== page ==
Today, the Brussels based International Crisis Group, an independent, non-profit and non-governmental organisation committed to preventing and resolving deadly conflict, issued its Africa Report “Eritrea : The Siege State”. The report explores, at length, the making of Indepedent Eritrean State, the evolution towards a military state and now, a society under siege.
Almost twenty years ago, Eritrea became Africa’s newest country – de facto in 1991, when the Eritrean People’s Liberation Front (EPLF) entered Asmara in triumph, and de jure in 1993, following a UN-sponsored referendum on independence. At the time, there was optimism that northeast Africa might finally achieve political and economic stability, and regional development might be founded upon a new relationship between Eritrea and Ethiopia.
Within a few years, however, there was heightened repression inside Eritrea and a devastating return to war with Ethiopia. Covering about 125,000 sq km and with a population of some 5.5 million, Eritrea is a fraction of the size of its main neighbours, Ethiopia and Sudan, but it contains considerable diversity.1 Broadly, it is divided between the highlands – including the central plateau (the kebessa) and the rugged mountains to the north – and the lowlands to the west, the coastal plain and the Danakil desert to the south.
It is ethnically and religiously mixed, with nine official ethnic groups and large Muslim, Orthodox Christian, Roman Catholic and Protestant communities. The bulk of the population lives in the central highlands. Regardless of its small size, it occupies a critical geopolitical position in the region, including some 1,150km of Red Sea coastline – and it is this which has shaped much of its troubled history.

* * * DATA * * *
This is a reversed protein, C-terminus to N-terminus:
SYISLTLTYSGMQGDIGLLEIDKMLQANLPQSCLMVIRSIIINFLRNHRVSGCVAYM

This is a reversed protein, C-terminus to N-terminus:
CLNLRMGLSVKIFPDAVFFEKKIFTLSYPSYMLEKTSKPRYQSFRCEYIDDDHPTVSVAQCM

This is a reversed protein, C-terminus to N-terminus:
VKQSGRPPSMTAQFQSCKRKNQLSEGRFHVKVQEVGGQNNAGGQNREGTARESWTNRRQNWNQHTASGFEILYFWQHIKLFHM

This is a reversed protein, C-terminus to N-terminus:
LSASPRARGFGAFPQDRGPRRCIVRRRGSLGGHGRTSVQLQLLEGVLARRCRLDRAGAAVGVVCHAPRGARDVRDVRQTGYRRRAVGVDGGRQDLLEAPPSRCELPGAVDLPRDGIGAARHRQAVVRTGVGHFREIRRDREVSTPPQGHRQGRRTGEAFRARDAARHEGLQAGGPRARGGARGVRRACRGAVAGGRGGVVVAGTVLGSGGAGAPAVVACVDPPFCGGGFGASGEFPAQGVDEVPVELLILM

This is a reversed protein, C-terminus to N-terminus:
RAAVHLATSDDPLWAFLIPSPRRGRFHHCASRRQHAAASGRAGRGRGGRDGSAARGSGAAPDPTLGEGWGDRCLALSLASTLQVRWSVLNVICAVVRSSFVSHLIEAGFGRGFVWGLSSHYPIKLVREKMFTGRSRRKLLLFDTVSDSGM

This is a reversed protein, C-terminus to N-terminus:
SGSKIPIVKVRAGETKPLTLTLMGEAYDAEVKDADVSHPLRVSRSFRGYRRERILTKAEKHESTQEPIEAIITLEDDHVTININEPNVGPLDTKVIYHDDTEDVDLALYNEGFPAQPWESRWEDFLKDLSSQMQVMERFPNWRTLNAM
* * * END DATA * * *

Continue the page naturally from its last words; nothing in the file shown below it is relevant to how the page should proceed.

Created in a contested and volatile region, first as an Italian colony and then as an Ethiopian province, Eritrea’s defining experience has primarily been violent instability and political conflict. The political culture of the EPLF has its roots in the liberation struggle against Ethiopia (1961-1991). Engaged in a life and death struggle, its leadership has long been intolerant of internal dissent and external opposition, and it forged its political program – essentially that of a state in waiting – during the years when its rear base was in the harsh northern mountains.
The EPLF’s character evolved in those formative years –the early- and mid-1970s – through its elimination of rivals during the civil war and ultimately its defeat of the Ethiopian Derg regime in 1991.2 After a brief respite with independence, it became increasingly oppressive, particularly following the 2001 crackdown.
Full Report in PDF: (The Internationa Crisis Group Africa Report N°163, 21 September 2010)